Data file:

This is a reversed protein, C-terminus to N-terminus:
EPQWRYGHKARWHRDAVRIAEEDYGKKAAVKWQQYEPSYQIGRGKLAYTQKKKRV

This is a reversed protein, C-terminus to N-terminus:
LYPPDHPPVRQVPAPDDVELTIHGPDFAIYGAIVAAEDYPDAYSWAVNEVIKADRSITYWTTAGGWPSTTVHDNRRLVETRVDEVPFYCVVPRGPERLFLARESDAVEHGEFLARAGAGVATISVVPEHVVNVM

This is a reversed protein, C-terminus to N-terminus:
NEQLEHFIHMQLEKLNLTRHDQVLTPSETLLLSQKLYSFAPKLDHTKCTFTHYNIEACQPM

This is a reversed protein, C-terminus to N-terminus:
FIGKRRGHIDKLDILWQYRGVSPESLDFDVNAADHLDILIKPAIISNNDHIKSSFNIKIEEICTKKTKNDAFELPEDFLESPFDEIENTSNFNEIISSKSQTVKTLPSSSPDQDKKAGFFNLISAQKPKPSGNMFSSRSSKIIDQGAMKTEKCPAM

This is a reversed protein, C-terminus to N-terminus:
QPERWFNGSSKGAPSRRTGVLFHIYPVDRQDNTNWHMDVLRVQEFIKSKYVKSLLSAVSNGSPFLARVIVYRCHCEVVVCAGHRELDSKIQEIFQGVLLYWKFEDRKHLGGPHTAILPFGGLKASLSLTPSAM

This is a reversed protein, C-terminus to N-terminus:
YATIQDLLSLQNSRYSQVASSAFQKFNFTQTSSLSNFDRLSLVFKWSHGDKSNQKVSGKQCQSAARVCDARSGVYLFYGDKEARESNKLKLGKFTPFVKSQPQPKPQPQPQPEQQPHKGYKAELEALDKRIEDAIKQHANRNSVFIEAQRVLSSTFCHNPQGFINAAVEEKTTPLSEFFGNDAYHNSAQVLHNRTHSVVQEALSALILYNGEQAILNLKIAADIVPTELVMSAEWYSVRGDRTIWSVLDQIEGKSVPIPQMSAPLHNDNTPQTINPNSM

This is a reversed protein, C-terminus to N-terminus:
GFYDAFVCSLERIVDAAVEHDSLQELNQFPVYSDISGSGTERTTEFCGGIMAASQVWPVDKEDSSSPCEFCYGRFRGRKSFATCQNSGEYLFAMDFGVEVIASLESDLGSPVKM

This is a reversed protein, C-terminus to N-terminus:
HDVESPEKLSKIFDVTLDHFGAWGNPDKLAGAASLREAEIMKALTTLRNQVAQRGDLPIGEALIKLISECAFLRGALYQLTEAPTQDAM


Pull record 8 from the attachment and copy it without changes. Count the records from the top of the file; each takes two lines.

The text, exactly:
This is a reversed protein, C-terminus to N-terminus:
HDVESPEKLSKIFDVTLDHFGAWGNPDKLAGAASLREAEIMKALTTLRNQVAQRGDLPIGEALIKLISECAFLRGALYQLTEAPTQDAM